Cablegate: Spanish Government Policy On Hiv/Aids at Home And
This record is a partial extract of the original cable. The full text of the original cable is not available.
UNCLAS SECTION 01 OF 02 MADRID 004290
DEPARTMENT FOR S/GAC, OES/IHA, AND EUR/WE.
HHS FOR OS/OGHA/BUDASHEWITZ.
CDC FOR GLOBAL AIDS PROGRAM.
GENEVA FOR HEALTH ATTACHE.
DEPARTMENT ALSO PASS TO EST COLLECTIVE
E.O. 12958: N/A
TAGS: SOCI KHIV SP
SUBJECT: SPANISH GOVERNMENT POLICY ON HIV/AIDS AT HOME AND
REF: MADRID 3835
1. Secretary of the Spanish National AIDS Plan Lourdes
Chamorro Ramos briefed ESTHOFF November 4 on her office's
domestic and international activities/priorities. Chamorro
Ramos, the highest ranking Spanish Government official
focusing solely on HIV/AIDS, indicated that her office has a
good handle on the nature of the HIV/AIDS problem in Spain
and is adequately funded to combat it. New HIV infection
rates continue to decline since their 1994 peak and Chamorro
Ramos does not believe a resurgence is likely.
2. Reflecting the lack of "crisis," Chamorro Ramos said she
was currently focusing on three priorities: (A) whether to
target prevention activities on the infected vice general
population a la the U.S. practice; (B) how to balance the
infected population's right to privacy with the national
health system's need to disseminate information about
infected individuals; and, (C) how to convince all hospitals
to perform transplants on infected individuals (i.e.,
destroying the myth that such procedures can only be
conducted in specialized facilities).
3. Regarding prevention activities, Chamorro Ramos indicated
that she might be interested in sending some of her staff
members to the U.S. to study specialized prevention programs
that focus on infected individuals. ESTHOFF offered to
assist in brokering desired meetings/visits.
4. Regarding the right to privacy, Chamorro Ramos said that
the Spanish HIV/AIDS NGO community had mounted a successful
legal challenge to a 2001 draft law that attempted to achieve
a proper balance between privacy and dissemination. As a
result, her office was building on the failed law to draft a
new statute that would satisfy all stakeholders. The revised
text was currently in the consultation phase with the NGO
5. Regarding transplants, Chamorro Ramos used the example of
liver transplants to illustrate the problem. She said that
there are 20 public hospitals in Spain that perform liver
transplants, but only 10 had so far agreed to perform such
transplants on individuals infected with the HIV virus. She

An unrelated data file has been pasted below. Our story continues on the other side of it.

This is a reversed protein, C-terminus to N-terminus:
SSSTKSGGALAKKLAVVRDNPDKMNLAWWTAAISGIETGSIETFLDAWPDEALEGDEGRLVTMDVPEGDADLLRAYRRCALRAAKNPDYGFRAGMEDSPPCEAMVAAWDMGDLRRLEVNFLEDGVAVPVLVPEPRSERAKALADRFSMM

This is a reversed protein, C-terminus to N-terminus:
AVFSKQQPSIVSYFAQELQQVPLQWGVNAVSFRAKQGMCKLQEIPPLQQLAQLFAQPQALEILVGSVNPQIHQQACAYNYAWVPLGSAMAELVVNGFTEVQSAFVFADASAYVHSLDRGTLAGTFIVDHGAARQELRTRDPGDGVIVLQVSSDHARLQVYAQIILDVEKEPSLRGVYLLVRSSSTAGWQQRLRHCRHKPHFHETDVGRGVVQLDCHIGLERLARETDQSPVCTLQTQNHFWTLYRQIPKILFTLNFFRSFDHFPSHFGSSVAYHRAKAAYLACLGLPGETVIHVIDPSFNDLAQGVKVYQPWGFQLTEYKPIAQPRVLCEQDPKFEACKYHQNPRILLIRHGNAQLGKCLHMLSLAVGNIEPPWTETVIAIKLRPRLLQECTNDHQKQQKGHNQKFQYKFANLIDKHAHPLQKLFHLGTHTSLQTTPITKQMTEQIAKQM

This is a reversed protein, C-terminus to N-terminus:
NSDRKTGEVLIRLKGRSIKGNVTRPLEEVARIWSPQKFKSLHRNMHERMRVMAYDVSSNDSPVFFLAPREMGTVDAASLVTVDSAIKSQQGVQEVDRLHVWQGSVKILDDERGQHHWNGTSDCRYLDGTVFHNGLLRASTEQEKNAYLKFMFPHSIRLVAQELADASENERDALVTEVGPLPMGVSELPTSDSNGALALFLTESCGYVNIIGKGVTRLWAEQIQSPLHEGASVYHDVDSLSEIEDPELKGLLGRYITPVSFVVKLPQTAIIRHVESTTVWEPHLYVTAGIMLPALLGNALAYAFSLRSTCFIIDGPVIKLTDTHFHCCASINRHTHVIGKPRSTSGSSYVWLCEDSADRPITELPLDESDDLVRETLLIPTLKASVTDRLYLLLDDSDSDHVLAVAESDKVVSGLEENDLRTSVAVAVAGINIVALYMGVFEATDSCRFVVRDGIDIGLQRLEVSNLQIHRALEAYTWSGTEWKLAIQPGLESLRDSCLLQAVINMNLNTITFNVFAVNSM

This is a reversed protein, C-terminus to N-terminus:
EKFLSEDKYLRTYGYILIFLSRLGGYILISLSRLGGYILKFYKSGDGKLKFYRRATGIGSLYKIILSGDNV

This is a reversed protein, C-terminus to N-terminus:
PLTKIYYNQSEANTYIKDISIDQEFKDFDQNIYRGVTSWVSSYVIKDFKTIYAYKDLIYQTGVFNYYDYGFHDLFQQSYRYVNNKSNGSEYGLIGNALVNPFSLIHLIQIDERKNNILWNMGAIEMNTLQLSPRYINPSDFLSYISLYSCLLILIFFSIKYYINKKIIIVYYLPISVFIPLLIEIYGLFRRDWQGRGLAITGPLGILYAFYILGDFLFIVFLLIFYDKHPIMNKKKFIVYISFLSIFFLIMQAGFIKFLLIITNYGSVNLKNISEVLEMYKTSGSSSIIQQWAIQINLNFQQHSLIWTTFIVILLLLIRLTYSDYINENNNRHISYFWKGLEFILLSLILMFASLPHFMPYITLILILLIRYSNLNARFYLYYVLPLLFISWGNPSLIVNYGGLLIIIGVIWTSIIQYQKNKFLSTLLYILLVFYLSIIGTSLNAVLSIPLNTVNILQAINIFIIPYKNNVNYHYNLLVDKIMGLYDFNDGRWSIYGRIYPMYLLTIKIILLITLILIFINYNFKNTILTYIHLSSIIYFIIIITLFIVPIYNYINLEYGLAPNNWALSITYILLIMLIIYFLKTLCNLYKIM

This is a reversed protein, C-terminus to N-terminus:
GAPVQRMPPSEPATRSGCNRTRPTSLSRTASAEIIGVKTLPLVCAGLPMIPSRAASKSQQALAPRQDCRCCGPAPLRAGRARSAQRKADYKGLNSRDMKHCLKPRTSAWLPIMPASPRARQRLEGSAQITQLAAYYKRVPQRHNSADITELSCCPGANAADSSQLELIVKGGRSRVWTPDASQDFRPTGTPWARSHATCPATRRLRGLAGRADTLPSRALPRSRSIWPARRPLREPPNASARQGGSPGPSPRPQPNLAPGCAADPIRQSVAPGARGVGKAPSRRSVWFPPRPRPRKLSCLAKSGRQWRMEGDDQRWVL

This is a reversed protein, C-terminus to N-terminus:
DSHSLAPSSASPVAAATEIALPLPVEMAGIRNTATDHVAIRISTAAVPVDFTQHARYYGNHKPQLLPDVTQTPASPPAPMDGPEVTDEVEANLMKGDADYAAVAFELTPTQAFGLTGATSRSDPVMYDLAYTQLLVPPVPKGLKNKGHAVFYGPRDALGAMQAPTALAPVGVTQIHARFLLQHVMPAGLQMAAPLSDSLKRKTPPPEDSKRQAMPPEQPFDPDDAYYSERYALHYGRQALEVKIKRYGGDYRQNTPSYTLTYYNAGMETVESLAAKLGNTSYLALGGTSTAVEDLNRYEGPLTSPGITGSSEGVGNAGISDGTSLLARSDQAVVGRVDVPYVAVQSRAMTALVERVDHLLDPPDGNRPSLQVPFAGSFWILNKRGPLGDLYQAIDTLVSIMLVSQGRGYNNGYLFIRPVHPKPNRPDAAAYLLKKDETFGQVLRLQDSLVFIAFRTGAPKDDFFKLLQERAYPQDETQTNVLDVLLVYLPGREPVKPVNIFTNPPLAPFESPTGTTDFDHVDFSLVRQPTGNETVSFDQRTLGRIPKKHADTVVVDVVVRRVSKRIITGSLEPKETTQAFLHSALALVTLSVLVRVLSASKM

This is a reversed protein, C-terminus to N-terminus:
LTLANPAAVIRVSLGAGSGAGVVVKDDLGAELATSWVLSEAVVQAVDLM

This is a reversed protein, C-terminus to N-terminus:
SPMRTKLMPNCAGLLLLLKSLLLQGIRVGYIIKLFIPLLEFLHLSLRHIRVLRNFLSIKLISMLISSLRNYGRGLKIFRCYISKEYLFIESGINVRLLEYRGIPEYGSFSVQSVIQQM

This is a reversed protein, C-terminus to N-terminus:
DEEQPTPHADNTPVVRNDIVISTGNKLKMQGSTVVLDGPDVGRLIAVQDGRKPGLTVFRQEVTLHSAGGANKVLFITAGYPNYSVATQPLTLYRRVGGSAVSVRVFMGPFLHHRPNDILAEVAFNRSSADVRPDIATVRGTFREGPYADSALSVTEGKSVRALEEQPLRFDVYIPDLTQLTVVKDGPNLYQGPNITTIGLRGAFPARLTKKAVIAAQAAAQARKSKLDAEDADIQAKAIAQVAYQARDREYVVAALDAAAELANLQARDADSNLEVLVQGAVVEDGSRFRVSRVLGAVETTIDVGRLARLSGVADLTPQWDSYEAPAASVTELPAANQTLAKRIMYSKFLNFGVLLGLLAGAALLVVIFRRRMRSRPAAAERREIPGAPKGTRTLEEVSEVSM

stressed, however, that the GOS was attempting to address
this problem via information campaigns vice Ministerial
6. Chamorro Ramos openly acknowledged that Spain is not/not
a key player in international efforts (multilateral or
bilateral) to combat HIV/AIDS worldwide. Spain's most
significant activity is its 100 million euro donation to the
Global AIDS fund. This donation covers the 2003-6 period (25
million euros each year for four years). 50 million euros
has already been dispersed (covering 2003/4); the remaining
50 million will be provided in 25 million increments in 2005
and 2006. Spain has also donated 400,000 euros to UNAIDS and
1 million euros to the World Health Organization (which is
earmarked for distribution by the Pan-American Health
Organization to anti-AIDS programs in Latin America).
7. Chamorro Ramos is Spain's point person on HIV/AIDS both
at home and abroad (though she stressed her office does
not/not control the budgets of Spain's international HIV/AIDS
activities). While the nature of her position would of
course imply a strong defense of her office's domestic
activities, we believe she was not/not blowing smoke when she
described an adequately funded national health effort that
has a good handle on the HIV/AIDS problem in Spain. If
Chamorro Ramos can focus on privacy and transplant-related
issues, that suggests to us that the malady itself is under
control. Several NGOs do not agree and have publicly argued
that the government has consistently underestimated the
gravity of the HIV/AIDS situation in Spain. But this is
understandable. It is, after all, their raison d'etre.
However, the lack of general public controversy over HIV/AIDS
suggests that the GOS does have this problem well under